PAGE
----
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By A Customer on March 10 2002
Format: Paperback
Smilla's Sense of Snow is an intelligent and fast-paced mystery. Although the many subplots and diversions are all ultimately tied to the main plot, they are, at times, quite confusing.
I thought the character of Smilla Jasperson was quite well-drawn, although she sometimes accomplished physical feats the seemed impossible. I didn't particularly like Smilla, but I did find her both memorable and unique. Sadly, the character of the mechanic, who was quite fascinating, was terribly sketchy. In my opinion, this book would have benifitted greatly had the mechanic been more fully fleshed-out.
Personally, I enjoyed reading all the details of the snow and ice, but there were so many of them I think some readers were no doubt bored with it all and probably began skimming over them. This would have been a mistake because, to some extent, it was necessary to understand these details in order to understand the book.
I've noticed that many readers had problems with the ending of this book. I didn't. I thought the ending fit the story perfectly. It was quite complicated and would have been confusing to anyone who wasn't following the story carefuly, but it was perfect.
For me, the most annoying thing about this book was the translation. I found many words used out of context and worse, meaningless phrases and sentence fragments thrown in here and there. It was quite annoying. The author is such a skilled and intelligent writer, I can't believe this was done deliberately in the original Danish.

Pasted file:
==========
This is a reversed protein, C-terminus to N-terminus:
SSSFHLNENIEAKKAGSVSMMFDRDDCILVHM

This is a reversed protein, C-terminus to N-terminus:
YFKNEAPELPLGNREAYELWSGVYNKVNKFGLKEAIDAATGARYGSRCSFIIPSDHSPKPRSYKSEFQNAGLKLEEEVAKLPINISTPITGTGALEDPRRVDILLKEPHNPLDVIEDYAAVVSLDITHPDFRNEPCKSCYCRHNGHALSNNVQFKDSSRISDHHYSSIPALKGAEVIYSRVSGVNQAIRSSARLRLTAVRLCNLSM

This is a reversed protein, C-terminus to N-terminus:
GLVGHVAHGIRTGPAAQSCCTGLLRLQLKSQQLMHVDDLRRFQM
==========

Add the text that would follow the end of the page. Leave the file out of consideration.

If you like classy, intelligent thrillers and are willing to absorb a wealth of detail, you're sure to love this book. Readers looking for something light and relaxing should probably skip this least for now.
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Format: Paperback
There was a time back in the mid 90s when this book first came out in paperback when I couldn't seem to go anywhere without running into a colleague who was reading this book. That struck we as ironic, since I am a scientist and this book is virulently anti-science and anti-technology.
Smilla's mother seems to represent a sort of aboriginal virtue while her father represents the decadence of civilization. Smilla is split right down the middle, which leaves her exactly nowhere. She is the ultimate outsider, at home in neither the frozen wilderness of her mother's homeland nor the swishy cocktail-party universe of her father's world (he is a famous surgeon). I suppose that Hoeg wanted Smilla to represent all of us in some way. Her mother is our "good" pre-industrial self and her father is our "bad" technological self. I am told that Mr. Hoeg is fond of walking the winter streets of Copenhagen in his bare feet on occasion. He is an eccentric and perhaps even a crank with a axe to grind. He is, however, also a very good writer.
He apparently also isn't all that fond of his reading public. This book would seem to me to be a send-up of both the mystery and thriller genres, the two genres that are consumed by the largest slice of the reading public. He is really making fun of that audience by giving them a mystery that doesn't have much of a resolution and a thriller that has all the plot elements of one of those silly movies that they (used to) make fun of on Mystery Science Theater 3000.
So the book ends up being frustrating because Hoeg can't really seem to help writing well and yet the structure and plot of the book are essentially a joke. Oh, and the movie was even worse, although I liked seeing Copenhagen in a film for the first time.